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I have a hybrid code with MPI/OpenMP. I want to know what is the time spent for particular function, let's say A, for every MPI process. This function is called inside the OpenMP do/for loops also in a very complicated way by various functions on top of it (i.e. some other functions let's say B and C may be calling A which also might be inside the OpenMP do/for loops). I was planning to do it as follows:

double A()
{
 time1 = MPI_Wtime();
 //compute result...
 //Note: inside this function there is no OpenMP or MPI calls...
 //      just pure computation of results...
 time2 = MPI_Wtime();
 printf("myRank=%d timeSpent=%f\n", myRank, (time2-time1));
 return result;
}

Would the sum of all the times per every MPI process be the total time spent for this function by that MPI process? If not please can you show me how to get it correctly, thanks!

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the way you are doing it every Thread/MPI process would have its own time1 and time2 –  pyCthon Nov 15 '12 at 22:23
    
@pyCthon can you suggest a way to get only per MPI process? thanks!!! –  tiki Nov 15 '12 at 22:26
1  
@torem, VampirTrace in fully instrumented mode (the default one) would trace the execution of every single function of your code (or you could write a filter to limit it to A() only) across all processes in the MPI job and then Vampir (commercial) or Scalasca (open-source) can be used to analyse the OTF traces. –  Hristo Iliev Nov 16 '12 at 8:20
    
@HristoIliev Thanks, but in the machine I am using I do not have VampirTrace... :( –  tiki Nov 18 '12 at 0:25
    
Scalasca is open-source and you can build it yourself (one does not need administrator privileges to do so). VampirTrace is also open-source. As for Vampir, I think you could obtain an evaluation license. If you use Intel MPI there is a chance that Intel's Trace Analyzer and Collector comes as part of the package. It has almost the same tracing and analysis abilities as VampirTrace+Vampir as they both descend from the same parent project. –  Hristo Iliev Nov 18 '12 at 12:04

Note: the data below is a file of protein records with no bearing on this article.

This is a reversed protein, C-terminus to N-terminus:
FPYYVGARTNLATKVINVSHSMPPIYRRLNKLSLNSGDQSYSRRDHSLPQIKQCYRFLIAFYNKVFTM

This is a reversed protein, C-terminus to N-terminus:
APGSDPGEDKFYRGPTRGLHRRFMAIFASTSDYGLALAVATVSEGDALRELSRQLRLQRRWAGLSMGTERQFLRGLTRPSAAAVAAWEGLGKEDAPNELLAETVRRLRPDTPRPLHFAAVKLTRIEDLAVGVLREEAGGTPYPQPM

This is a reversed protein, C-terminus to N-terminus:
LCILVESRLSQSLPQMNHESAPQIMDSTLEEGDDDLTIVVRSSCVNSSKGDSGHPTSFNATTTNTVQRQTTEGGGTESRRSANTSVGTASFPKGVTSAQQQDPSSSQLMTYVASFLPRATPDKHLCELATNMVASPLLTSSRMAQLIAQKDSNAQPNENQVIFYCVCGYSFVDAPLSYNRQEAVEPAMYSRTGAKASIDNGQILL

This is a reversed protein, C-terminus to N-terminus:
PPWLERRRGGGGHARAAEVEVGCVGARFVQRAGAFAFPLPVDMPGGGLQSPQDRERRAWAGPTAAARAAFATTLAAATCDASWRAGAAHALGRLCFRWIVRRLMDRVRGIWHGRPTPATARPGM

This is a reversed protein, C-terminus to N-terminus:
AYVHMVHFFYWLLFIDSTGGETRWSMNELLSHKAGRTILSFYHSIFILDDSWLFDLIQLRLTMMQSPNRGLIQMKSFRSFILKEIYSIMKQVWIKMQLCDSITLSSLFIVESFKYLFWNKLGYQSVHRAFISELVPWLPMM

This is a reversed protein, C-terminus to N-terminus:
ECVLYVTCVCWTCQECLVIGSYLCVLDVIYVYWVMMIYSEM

2 Answers 2

up vote 1 down vote accepted

We don't want to reinvent the wheel and we don't want to reinvent the MPI profiler. That would be hard.

There are very powerful tools available from the manufactures of many cluster systems. For example Cray machines usually come with CrayPat which spits out magic.

Additionally there is free software such as this http://mpip.sourceforge.net/

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I used crayPat. Got only one result for my function A, i.e. not per MPI process I am running, it says in table that "User time (approx) 100.055 sec", for which MPI process is this? –  tiki Nov 15 '12 at 22:35
    
@torem You are tying to address load imbalance? I think the link I mentioned gives exact instructions on how to do this. You should post your compile lines and maybe open a CrayPat specific question on SO. Perhaps you should modify your post with the patreport command you issued. Because CrayPat is made to show exactly this information. –  Mikhail Nov 15 '12 at 23:47

I would recommend not to reinvent the wheel but to use some professional grade software already built for profiling such as TAU, or MPIP or Gprof ...

heres a decent presentation to get you started

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I tried using gprof, but it did not create gmon files per MPI process, it only did create single gmon.out. Then I did "gprof a.exe gmon.out" it gave me nothing... –  tiki Nov 15 '12 at 22:38
    
you need to add environment variables, also(if your on linux) you don't need the .exe for your object files its in the third link if you scroll down –  pyCthon Nov 16 '12 at 3:03

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